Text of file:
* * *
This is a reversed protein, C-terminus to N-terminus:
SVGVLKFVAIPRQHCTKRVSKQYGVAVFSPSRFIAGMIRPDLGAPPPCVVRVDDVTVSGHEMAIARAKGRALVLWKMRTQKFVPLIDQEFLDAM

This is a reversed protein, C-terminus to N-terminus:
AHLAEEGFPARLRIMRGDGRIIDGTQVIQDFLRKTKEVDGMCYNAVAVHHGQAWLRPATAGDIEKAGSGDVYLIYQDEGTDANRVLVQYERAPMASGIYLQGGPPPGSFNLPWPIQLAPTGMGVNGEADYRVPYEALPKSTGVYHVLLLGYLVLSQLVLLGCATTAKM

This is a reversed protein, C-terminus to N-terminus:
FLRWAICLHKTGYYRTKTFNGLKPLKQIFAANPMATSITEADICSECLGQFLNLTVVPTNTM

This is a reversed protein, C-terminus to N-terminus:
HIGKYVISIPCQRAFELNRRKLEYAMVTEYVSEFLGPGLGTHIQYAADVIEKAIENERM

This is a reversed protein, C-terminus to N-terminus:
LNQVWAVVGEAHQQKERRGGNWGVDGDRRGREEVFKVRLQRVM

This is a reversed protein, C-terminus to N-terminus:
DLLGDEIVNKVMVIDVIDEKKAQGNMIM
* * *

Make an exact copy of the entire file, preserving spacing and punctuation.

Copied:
This is a reversed protein, C-terminus to N-terminus:
SVGVLKFVAIPRQHCTKRVSKQYGVAVFSPSRFIAGMIRPDLGAPPPCVVRVDDVTVSGHEMAIARAKGRALVLWKMRTQKFVPLIDQEFLDAM

This is a reversed protein, C-terminus to N-terminus:
AHLAEEGFPARLRIMRGDGRIIDGTQVIQDFLRKTKEVDGMCYNAVAVHHGQAWLRPATAGDIEKAGSGDVYLIYQDEGTDANRVLVQYERAPMASGIYLQGGPPPGSFNLPWPIQLAPTGMGVNGEADYRVPYEALPKSTGVYHVLLLGYLVLSQLVLLGCATTAKM

This is a reversed protein, C-terminus to N-terminus:
FLRWAICLHKTGYYRTKTFNGLKPLKQIFAANPMATSITEADICSECLGQFLNLTVVPTNTM

This is a reversed protein, C-terminus to N-terminus:
HIGKYVISIPCQRAFELNRRKLEYAMVTEYVSEFLGPGLGTHIQYAADVIEKAIENERM

This is a reversed protein, C-terminus to N-terminus:
LNQVWAVVGEAHQQKERRGGNWGVDGDRRGREEVFKVRLQRVM

This is a reversed protein, C-terminus to N-terminus:
DLLGDEIVNKVMVIDVIDEKKAQGNMIM